Especially on main trade routes with high passenger-flight frequencies and consequently large capacity, such as North Atlantic services, belly freight is thus more attractive than main-deck freighters. Lufthansa Cargo, for example, transports around half of its total cargo volume as belly freight on the parent’s passenger fleet.

Chris Seymour, Ascend’s head of market analysis, expects the number of main-deck freighters in Western Europe to sharply decline over the next two years. Eventually, he says, Cargolux and Lufthansa Cargo may end up as the region’s last two classic widebody freighter operators aside from courier-service specialists such as DHL or TNT. Such market consolidation would also mean, however, that the remaining freight carriers have to operate more efficiently, Seymour says.

IAG chief executive Willie Walsh insists that the decision to axe BA’s main-deck freighters is not a retreat from the cargo market, but instead a reflection of the changing air freight business – and a growth opportunity too. “Volume is absolutely no measure of success in the cargo market. We see competitors chasing volume that we know is unprofitable,” he said during IAG’s 2013 results briefing in February. “The advantage that we have is we do not have any freighters.”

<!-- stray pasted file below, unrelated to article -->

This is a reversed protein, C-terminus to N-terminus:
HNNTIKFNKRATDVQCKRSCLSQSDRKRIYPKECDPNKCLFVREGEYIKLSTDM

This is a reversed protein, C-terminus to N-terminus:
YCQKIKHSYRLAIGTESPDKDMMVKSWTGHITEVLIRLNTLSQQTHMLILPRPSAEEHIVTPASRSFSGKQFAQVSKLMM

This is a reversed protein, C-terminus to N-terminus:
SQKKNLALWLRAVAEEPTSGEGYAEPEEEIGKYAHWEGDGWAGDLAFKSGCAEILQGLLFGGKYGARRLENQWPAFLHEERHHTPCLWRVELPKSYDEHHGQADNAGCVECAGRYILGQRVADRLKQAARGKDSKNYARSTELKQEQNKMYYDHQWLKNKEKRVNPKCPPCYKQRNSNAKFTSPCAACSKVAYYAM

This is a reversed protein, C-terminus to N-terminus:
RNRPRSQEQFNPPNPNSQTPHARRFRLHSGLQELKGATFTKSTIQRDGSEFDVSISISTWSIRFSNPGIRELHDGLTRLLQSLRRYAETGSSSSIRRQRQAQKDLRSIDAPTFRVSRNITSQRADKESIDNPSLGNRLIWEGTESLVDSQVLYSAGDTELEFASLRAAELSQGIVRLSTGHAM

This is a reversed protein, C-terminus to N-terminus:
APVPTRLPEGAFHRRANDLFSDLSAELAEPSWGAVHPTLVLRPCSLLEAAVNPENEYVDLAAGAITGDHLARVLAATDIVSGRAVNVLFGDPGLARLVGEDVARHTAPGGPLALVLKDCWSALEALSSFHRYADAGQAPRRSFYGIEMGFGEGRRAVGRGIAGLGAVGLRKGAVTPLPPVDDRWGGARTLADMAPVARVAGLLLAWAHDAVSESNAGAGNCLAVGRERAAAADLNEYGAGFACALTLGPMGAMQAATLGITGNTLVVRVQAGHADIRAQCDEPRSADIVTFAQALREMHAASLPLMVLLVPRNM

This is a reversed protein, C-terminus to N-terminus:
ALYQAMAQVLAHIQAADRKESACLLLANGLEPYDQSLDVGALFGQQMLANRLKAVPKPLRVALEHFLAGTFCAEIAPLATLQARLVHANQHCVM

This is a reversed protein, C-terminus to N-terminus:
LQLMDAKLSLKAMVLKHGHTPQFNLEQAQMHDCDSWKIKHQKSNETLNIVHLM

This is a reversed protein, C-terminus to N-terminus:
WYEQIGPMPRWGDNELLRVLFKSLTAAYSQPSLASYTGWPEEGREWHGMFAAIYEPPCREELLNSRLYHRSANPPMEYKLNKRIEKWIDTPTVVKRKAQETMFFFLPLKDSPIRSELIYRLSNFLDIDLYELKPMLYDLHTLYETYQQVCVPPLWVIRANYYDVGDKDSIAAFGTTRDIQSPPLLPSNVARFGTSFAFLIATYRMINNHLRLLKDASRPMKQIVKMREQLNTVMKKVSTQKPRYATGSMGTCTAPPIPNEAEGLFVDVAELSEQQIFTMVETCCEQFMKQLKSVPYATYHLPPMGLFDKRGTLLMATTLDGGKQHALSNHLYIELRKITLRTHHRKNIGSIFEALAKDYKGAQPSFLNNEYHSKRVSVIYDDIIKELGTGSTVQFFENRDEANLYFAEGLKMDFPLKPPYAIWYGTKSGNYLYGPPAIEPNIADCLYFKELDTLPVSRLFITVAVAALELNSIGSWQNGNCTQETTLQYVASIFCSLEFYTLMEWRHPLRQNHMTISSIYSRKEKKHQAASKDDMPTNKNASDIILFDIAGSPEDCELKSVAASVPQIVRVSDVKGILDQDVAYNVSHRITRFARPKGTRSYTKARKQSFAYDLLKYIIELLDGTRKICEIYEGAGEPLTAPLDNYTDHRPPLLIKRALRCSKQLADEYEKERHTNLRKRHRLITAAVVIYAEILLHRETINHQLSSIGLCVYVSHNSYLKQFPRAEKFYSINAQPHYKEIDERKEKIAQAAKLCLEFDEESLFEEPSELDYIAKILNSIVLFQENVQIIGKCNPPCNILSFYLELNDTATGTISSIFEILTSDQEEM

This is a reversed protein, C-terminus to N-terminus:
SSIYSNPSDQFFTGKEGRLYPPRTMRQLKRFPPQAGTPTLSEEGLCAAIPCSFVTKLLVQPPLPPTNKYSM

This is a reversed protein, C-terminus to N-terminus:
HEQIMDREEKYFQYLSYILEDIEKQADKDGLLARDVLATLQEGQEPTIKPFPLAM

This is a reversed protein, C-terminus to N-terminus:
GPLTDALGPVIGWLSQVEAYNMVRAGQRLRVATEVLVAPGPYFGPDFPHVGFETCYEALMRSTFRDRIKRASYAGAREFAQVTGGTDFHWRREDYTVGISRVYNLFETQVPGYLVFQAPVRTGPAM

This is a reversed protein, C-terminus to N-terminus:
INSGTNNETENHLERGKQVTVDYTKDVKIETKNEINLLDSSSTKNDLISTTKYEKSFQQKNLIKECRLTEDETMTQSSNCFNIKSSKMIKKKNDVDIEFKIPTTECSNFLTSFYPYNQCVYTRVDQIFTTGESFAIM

Not only has the growth in IAG’s passenger operations eliminated the need for main-deck freighter flights, but using passenger aircraft for goods transport also offers more flexibility than in the past, he says: “Don’t be concerned if you see our cargo volumes decline, don't be concerned if you see our competitors increasing their cargo volumes. We are very focused on the value of our cargo business.”